Closed in 1983, the St. Lawrence State Hospital in Ogdensburg, New York was an integral part of the local community for nearly a century. It treated thousands of mentally ill, disabled, and epileptic patients. Today, most of the hospital’s old buildings are abandoned, but several were sold and opened as private treatment facilities and a NY State minimum security prison.
In 1886, a state commission selected Airy Point on the St. Lawrence River in Ogdensburg to build a “State Asylum for the Insane.” Architect I.G Perry designed it in a “cottage plan,” meaning it would be made up of several smaller buildings rather than one large institution. Construction began in 1888 and it opened two years later. A nursing school opened at the location in 1890.
According to Brenda Sandburg, whose grandfather was the St. Lawrence State Hospital senior business administrator for 37 years, in the 1940s and ’50s the hospital had poultry, dairy, and vegetable farms to produce food for its approximately 2,000 patients. It had its own fire and police departments; a post office and telephone system; carpentry, plumbing, and paint shops; a tailor shop; theater; and a store.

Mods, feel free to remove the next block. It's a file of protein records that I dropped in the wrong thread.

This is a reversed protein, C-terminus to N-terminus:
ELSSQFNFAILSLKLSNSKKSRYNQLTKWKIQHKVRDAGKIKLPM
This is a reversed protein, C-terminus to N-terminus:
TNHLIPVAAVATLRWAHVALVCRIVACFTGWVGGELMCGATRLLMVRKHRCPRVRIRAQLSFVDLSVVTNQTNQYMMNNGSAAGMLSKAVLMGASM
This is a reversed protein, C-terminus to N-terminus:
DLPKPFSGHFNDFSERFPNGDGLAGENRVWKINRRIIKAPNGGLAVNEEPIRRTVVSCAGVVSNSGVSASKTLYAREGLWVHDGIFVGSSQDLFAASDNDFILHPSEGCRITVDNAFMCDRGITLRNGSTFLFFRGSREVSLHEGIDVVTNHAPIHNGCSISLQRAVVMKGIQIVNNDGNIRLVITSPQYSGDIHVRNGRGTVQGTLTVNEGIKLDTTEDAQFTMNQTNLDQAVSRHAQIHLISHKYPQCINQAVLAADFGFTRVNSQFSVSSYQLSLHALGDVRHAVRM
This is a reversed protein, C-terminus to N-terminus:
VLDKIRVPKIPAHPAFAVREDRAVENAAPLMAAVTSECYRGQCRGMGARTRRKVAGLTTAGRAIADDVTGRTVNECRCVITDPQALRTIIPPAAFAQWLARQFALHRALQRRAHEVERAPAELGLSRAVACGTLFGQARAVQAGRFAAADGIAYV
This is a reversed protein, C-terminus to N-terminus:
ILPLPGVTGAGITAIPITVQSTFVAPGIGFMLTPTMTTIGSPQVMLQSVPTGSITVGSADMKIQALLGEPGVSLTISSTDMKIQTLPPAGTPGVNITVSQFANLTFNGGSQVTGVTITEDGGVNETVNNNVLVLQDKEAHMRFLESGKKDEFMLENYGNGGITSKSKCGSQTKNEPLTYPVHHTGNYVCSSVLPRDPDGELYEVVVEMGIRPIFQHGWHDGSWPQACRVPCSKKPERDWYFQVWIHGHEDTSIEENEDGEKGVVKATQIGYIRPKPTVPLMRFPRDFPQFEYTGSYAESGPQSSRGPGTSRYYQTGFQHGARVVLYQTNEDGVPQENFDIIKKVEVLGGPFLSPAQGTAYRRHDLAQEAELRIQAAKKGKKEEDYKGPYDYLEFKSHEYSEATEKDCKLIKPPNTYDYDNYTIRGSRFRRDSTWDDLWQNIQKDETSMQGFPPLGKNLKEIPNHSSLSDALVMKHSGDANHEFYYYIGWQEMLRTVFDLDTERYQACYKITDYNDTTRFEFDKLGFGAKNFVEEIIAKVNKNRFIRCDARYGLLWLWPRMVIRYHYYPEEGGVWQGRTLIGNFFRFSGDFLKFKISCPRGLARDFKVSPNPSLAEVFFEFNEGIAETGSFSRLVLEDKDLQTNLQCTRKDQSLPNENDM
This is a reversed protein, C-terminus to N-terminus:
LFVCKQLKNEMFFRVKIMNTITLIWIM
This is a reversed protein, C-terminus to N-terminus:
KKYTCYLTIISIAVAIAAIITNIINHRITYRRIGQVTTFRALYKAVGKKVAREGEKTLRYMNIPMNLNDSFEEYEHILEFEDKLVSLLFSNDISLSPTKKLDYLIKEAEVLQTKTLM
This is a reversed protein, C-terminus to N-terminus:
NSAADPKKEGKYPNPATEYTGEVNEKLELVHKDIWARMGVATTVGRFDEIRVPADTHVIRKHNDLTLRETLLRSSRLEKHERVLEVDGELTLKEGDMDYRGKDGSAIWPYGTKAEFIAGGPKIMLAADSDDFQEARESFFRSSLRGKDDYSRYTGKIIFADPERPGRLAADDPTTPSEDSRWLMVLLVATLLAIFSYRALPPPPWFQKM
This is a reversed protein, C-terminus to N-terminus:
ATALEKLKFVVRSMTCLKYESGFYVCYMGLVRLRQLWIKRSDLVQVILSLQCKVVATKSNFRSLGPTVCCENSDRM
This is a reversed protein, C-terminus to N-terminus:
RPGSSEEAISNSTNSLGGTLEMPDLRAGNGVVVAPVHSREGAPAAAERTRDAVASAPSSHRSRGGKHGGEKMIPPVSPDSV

In 1958, St. Lawrence State Hospital became the second mental hospital in the country to have an “open door policy” when Director Dr. Herman Snow unlocked the wards so patients could freely walk the grounds. Few attempted to escape. Those who did wander off were reported by members of the community and promptly returned.
The hospital had a huge economic and social impact on Ogdensburg and surrounding communities, and local residents created the St. Lawrence State Hospital Preservation Society to try to save as much of the institution’s history as possible. The hospital is not listed on the National Register of Historic Places and its beautiful and historic buildings are in danger of being demolished.